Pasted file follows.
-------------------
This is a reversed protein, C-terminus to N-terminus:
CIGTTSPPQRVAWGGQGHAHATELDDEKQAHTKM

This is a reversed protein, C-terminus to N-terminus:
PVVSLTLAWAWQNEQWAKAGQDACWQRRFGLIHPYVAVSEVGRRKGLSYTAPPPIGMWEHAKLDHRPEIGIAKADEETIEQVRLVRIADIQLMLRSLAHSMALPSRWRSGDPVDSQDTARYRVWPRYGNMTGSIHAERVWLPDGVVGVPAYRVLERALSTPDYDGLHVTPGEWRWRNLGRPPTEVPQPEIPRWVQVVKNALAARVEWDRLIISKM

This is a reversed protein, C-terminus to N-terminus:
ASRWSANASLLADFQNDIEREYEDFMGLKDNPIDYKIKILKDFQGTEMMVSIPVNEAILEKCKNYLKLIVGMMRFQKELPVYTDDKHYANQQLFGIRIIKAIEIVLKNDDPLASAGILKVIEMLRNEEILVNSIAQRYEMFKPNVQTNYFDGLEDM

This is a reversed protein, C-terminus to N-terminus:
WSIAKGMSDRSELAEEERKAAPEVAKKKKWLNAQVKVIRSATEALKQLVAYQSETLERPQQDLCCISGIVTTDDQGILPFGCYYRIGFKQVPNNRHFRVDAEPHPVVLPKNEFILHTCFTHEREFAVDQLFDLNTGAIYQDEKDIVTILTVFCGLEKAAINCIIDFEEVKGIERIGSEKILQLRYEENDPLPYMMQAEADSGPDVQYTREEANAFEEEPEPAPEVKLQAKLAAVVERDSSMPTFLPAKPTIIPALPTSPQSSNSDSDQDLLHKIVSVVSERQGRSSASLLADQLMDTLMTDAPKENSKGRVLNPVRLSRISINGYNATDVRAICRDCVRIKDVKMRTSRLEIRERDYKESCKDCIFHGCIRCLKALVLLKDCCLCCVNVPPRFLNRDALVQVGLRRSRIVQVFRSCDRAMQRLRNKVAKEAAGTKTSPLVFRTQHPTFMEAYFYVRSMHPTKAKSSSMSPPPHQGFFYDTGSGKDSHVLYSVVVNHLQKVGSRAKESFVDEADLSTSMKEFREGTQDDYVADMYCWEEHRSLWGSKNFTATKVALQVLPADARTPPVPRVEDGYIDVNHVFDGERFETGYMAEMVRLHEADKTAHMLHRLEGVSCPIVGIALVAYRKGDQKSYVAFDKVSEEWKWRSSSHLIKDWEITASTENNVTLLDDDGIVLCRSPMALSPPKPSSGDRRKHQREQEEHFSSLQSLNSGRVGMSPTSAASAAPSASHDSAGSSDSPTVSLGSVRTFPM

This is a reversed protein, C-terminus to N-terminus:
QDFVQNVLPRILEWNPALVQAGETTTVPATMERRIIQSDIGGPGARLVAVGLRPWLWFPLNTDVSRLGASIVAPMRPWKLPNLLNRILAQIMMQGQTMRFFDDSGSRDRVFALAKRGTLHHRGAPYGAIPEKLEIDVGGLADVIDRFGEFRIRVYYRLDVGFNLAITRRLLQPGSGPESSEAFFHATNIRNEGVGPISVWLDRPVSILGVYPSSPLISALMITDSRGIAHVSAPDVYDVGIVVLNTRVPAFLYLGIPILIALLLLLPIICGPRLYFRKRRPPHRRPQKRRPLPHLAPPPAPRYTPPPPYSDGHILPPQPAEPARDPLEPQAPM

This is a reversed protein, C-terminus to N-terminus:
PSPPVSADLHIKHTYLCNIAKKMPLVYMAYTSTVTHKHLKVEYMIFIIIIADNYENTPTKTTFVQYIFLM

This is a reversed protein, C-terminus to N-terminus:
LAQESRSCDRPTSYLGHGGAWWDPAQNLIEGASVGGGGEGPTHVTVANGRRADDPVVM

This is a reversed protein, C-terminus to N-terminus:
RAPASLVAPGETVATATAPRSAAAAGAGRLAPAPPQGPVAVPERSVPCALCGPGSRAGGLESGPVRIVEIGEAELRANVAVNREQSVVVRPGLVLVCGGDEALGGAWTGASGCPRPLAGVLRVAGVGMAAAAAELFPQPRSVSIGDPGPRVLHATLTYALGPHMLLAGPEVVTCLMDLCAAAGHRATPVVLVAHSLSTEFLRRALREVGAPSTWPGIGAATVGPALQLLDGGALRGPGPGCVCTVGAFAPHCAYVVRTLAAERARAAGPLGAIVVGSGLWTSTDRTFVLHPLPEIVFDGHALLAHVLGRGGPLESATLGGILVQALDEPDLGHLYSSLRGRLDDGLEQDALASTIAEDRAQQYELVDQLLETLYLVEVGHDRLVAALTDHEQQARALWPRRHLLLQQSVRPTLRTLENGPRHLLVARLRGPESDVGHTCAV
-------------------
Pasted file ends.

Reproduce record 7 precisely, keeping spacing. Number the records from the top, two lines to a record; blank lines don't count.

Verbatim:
This is a reversed protein, C-terminus to N-terminus:
LAQESRSCDRPTSYLGHGGAWWDPAQNLIEGASVGGGGEGPTHVTVANGRRADDPVVM